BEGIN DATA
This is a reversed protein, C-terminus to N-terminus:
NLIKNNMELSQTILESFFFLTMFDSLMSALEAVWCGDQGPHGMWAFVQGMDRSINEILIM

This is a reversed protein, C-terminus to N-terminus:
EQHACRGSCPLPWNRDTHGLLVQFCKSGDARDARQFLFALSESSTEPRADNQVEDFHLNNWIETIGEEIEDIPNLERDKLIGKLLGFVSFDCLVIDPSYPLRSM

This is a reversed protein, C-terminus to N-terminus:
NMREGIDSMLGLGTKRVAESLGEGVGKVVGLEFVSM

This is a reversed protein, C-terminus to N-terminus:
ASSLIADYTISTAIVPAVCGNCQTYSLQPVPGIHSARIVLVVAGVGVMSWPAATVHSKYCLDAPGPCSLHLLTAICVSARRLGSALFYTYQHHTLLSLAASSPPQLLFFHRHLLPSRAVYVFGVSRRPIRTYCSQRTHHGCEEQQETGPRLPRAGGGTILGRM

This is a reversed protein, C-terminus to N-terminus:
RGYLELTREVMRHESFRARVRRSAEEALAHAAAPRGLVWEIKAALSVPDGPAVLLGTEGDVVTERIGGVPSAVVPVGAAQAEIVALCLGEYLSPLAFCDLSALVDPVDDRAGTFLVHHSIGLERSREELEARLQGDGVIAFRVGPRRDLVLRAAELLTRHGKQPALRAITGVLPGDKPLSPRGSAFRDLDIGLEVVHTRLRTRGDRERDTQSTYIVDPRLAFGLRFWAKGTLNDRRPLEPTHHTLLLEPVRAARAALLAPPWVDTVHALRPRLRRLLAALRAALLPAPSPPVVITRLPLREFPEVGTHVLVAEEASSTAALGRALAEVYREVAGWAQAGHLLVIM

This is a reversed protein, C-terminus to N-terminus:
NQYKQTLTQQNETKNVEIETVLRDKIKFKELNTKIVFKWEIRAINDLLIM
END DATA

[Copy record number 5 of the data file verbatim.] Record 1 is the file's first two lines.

This is a reversed protein, C-terminus to N-terminus:
RGYLELTREVMRHESFRARVRRSAEEALAHAAAPRGLVWEIKAALSVPDGPAVLLGTEGDVVTERIGGVPSAVVPVGAAQAEIVALCLGEYLSPLAFCDLSALVDPVDDRAGTFLVHHSIGLERSREELEARLQGDGVIAFRVGPRRDLVLRAAELLTRHGKQPALRAITGVLPGDKPLSPRGSAFRDLDIGLEVVHTRLRTRGDRERDTQSTYIVDPRLAFGLRFWAKGTLNDRRPLEPTHHTLLLEPVRAARAALLAPPWVDTVHALRPRLRRLLAALRAALLPAPSPPVVITRLPLREFPEVGTHVLVAEEASSTAALGRALAEVYREVAGWAQAGHLLVIM